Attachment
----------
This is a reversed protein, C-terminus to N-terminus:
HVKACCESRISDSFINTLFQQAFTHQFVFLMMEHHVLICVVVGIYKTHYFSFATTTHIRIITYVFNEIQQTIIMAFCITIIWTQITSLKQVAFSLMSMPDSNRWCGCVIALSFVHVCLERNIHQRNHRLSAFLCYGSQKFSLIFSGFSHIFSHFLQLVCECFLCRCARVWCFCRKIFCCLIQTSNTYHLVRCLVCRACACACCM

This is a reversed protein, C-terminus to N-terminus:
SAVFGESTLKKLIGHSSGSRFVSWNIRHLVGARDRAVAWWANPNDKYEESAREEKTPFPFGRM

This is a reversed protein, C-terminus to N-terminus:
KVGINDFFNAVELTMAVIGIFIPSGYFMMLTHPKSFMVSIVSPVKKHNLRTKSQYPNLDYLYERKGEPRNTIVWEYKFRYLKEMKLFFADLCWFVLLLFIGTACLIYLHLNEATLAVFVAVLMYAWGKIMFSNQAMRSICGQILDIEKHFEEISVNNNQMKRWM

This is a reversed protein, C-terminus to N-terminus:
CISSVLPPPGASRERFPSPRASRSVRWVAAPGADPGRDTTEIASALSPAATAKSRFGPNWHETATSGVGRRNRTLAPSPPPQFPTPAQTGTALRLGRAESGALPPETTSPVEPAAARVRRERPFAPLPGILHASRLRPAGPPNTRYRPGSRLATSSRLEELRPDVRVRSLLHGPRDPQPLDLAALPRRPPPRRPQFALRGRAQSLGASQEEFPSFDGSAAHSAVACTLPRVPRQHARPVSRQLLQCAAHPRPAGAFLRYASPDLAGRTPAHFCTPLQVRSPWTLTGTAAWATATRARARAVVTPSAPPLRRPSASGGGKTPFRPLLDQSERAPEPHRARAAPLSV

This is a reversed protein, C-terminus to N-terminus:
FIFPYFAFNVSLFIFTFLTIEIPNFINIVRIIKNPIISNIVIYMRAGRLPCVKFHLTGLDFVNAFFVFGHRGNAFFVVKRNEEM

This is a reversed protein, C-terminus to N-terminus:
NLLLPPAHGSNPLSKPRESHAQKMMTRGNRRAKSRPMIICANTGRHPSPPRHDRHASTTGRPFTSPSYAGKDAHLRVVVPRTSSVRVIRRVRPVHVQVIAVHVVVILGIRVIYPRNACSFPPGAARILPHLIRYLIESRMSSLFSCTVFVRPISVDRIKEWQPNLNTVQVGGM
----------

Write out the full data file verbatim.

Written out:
This is a reversed protein, C-terminus to N-terminus:
HVKACCESRISDSFINTLFQQAFTHQFVFLMMEHHVLICVVVGIYKTHYFSFATTTHIRIITYVFNEIQQTIIMAFCITIIWTQITSLKQVAFSLMSMPDSNRWCGCVIALSFVHVCLERNIHQRNHRLSAFLCYGSQKFSLIFSGFSHIFSHFLQLVCECFLCRCARVWCFCRKIFCCLIQTSNTYHLVRCLVCRACACACCM

This is a reversed protein, C-terminus to N-terminus:
SAVFGESTLKKLIGHSSGSRFVSWNIRHLVGARDRAVAWWANPNDKYEESAREEKTPFPFGRM

This is a reversed protein, C-terminus to N-terminus:
KVGINDFFNAVELTMAVIGIFIPSGYFMMLTHPKSFMVSIVSPVKKHNLRTKSQYPNLDYLYERKGEPRNTIVWEYKFRYLKEMKLFFADLCWFVLLLFIGTACLIYLHLNEATLAVFVAVLMYAWGKIMFSNQAMRSICGQILDIEKHFEEISVNNNQMKRWM

This is a reversed protein, C-terminus to N-terminus:
CISSVLPPPGASRERFPSPRASRSVRWVAAPGADPGRDTTEIASALSPAATAKSRFGPNWHETATSGVGRRNRTLAPSPPPQFPTPAQTGTALRLGRAESGALPPETTSPVEPAAARVRRERPFAPLPGILHASRLRPAGPPNTRYRPGSRLATSSRLEELRPDVRVRSLLHGPRDPQPLDLAALPRRPPPRRPQFALRGRAQSLGASQEEFPSFDGSAAHSAVACTLPRVPRQHARPVSRQLLQCAAHPRPAGAFLRYASPDLAGRTPAHFCTPLQVRSPWTLTGTAAWATATRARARAVVTPSAPPLRRPSASGGGKTPFRPLLDQSERAPEPHRARAAPLSV

This is a reversed protein, C-terminus to N-terminus:
FIFPYFAFNVSLFIFTFLTIEIPNFINIVRIIKNPIISNIVIYMRAGRLPCVKFHLTGLDFVNAFFVFGHRGNAFFVVKRNEEM

This is a reversed protein, C-terminus to N-terminus:
NLLLPPAHGSNPLSKPRESHAQKMMTRGNRRAKSRPMIICANTGRHPSPPRHDRHASTTGRPFTSPSYAGKDAHLRVVVPRTSSVRVIRRVRPVHVQVIAVHVVVILGIRVIYPRNACSFPPGAARILPHLIRYLIESRMSSLFSCTVFVRPISVDRIKEWQPNLNTVQVGGM